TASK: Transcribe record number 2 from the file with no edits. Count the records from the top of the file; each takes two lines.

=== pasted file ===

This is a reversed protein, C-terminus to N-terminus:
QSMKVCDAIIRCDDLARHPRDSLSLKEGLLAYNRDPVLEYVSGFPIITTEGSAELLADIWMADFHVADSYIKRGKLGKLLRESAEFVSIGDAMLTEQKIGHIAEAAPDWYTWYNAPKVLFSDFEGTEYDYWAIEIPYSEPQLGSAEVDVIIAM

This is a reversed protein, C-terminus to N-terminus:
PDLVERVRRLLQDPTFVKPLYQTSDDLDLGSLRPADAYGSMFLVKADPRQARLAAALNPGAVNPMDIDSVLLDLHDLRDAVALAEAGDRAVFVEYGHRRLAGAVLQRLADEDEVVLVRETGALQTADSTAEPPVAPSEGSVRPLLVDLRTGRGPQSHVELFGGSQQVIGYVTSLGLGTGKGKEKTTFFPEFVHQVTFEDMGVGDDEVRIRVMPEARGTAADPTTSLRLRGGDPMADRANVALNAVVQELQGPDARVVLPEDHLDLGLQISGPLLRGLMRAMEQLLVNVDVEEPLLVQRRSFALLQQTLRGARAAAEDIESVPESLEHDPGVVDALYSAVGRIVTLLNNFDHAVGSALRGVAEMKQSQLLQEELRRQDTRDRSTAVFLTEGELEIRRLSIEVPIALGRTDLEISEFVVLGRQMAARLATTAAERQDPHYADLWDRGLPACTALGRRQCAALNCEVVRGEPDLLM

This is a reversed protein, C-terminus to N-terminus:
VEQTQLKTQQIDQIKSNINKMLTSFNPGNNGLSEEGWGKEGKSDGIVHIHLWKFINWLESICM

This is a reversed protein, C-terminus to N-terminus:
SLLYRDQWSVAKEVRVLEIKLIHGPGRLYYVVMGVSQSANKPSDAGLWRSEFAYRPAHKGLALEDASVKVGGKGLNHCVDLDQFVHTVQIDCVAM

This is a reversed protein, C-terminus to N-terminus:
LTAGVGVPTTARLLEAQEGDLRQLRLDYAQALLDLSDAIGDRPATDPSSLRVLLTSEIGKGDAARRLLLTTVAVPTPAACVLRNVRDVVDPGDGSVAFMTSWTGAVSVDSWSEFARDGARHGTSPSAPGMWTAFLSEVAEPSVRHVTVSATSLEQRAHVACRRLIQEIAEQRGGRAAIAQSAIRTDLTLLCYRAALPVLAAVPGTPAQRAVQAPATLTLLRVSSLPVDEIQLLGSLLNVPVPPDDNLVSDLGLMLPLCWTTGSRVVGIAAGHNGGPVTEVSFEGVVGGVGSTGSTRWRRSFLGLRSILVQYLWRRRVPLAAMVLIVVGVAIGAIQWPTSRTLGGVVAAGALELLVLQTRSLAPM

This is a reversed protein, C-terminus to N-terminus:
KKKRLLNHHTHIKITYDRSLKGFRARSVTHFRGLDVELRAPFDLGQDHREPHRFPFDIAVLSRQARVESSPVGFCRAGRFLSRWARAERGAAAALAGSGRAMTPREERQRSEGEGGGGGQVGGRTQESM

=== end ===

This is a reversed protein, C-terminus to N-terminus:
PDLVERVRRLLQDPTFVKPLYQTSDDLDLGSLRPADAYGSMFLVKADPRQARLAAALNPGAVNPMDIDSVLLDLHDLRDAVALAEAGDRAVFVEYGHRRLAGAVLQRLADEDEVVLVRETGALQTADSTAEPPVAPSEGSVRPLLVDLRTGRGPQSHVELFGGSQQVIGYVTSLGLGTGKGKEKTTFFPEFVHQVTFEDMGVGDDEVRIRVMPEARGTAADPTTSLRLRGGDPMADRANVALNAVVQELQGPDARVVLPEDHLDLGLQISGPLLRGLMRAMEQLLVNVDVEEPLLVQRRSFALLQQTLRGARAAAEDIESVPESLEHDPGVVDALYSAVGRIVTLLNNFDHAVGSALRGVAEMKQSQLLQEELRRQDTRDRSTAVFLTEGELEIRRLSIEVPIALGRTDLEISEFVVLGRQMAARLATTAAERQDPHYADLWDRGLPACTALGRRQCAALNCEVVRGEPDLLM